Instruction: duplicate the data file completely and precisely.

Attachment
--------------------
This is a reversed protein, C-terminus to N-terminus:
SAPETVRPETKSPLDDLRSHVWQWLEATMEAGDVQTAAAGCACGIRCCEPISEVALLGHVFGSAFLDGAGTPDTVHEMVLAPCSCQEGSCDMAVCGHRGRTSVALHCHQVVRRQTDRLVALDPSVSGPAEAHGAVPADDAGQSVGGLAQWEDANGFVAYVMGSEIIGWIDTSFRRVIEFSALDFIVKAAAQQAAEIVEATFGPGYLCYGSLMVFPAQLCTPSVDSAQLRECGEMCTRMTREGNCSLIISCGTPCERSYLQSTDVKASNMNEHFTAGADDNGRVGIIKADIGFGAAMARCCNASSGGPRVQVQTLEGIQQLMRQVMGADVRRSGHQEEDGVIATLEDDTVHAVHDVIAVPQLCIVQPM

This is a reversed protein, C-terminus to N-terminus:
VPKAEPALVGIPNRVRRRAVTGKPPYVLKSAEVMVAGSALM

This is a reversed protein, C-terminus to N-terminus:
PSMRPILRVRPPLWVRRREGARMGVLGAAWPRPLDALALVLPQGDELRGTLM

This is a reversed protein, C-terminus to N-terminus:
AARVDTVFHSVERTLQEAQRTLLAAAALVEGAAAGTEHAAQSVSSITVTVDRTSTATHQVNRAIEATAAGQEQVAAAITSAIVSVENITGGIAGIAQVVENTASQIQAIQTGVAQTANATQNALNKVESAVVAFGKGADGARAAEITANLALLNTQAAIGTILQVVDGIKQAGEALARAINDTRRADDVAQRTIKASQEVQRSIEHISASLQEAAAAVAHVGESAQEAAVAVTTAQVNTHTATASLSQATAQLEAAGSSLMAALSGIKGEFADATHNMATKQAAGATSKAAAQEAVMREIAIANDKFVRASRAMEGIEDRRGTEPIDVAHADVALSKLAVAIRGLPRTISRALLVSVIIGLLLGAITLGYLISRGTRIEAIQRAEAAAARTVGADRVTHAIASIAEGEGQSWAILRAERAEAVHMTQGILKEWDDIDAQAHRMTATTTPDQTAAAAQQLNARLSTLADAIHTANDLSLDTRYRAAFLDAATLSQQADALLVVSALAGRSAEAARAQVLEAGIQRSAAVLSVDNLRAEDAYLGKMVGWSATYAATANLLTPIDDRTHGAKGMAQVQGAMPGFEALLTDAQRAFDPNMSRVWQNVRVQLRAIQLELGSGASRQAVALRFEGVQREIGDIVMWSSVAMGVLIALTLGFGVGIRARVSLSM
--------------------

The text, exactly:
This is a reversed protein, C-terminus to N-terminus:
SAPETVRPETKSPLDDLRSHVWQWLEATMEAGDVQTAAAGCACGIRCCEPISEVALLGHVFGSAFLDGAGTPDTVHEMVLAPCSCQEGSCDMAVCGHRGRTSVALHCHQVVRRQTDRLVALDPSVSGPAEAHGAVPADDAGQSVGGLAQWEDANGFVAYVMGSEIIGWIDTSFRRVIEFSALDFIVKAAAQQAAEIVEATFGPGYLCYGSLMVFPAQLCTPSVDSAQLRECGEMCTRMTREGNCSLIISCGTPCERSYLQSTDVKASNMNEHFTAGADDNGRVGIIKADIGFGAAMARCCNASSGGPRVQVQTLEGIQQLMRQVMGADVRRSGHQEEDGVIATLEDDTVHAVHDVIAVPQLCIVQPM

This is a reversed protein, C-terminus to N-terminus:
VPKAEPALVGIPNRVRRRAVTGKPPYVLKSAEVMVAGSALM

This is a reversed protein, C-terminus to N-terminus:
PSMRPILRVRPPLWVRRREGARMGVLGAAWPRPLDALALVLPQGDELRGTLM

This is a reversed protein, C-terminus to N-terminus:
AARVDTVFHSVERTLQEAQRTLLAAAALVEGAAAGTEHAAQSVSSITVTVDRTSTATHQVNRAIEATAAGQEQVAAAITSAIVSVENITGGIAGIAQVVENTASQIQAIQTGVAQTANATQNALNKVESAVVAFGKGADGARAAEITANLALLNTQAAIGTILQVVDGIKQAGEALARAINDTRRADDVAQRTIKASQEVQRSIEHISASLQEAAAAVAHVGESAQEAAVAVTTAQVNTHTATASLSQATAQLEAAGSSLMAALSGIKGEFADATHNMATKQAAGATSKAAAQEAVMREIAIANDKFVRASRAMEGIEDRRGTEPIDVAHADVALSKLAVAIRGLPRTISRALLVSVIIGLLLGAITLGYLISRGTRIEAIQRAEAAAARTVGADRVTHAIASIAEGEGQSWAILRAERAEAVHMTQGILKEWDDIDAQAHRMTATTTPDQTAAAAQQLNARLSTLADAIHTANDLSLDTRYRAAFLDAATLSQQADALLVVSALAGRSAEAARAQVLEAGIQRSAAVLSVDNLRAEDAYLGKMVGWSATYAATANLLTPIDDRTHGAKGMAQVQGAMPGFEALLTDAQRAFDPNMSRVWQNVRVQLRAIQLELGSGASRQAVALRFEGVQREIGDIVMWSSVAMGVLIALTLGFGVGIRARVSLSM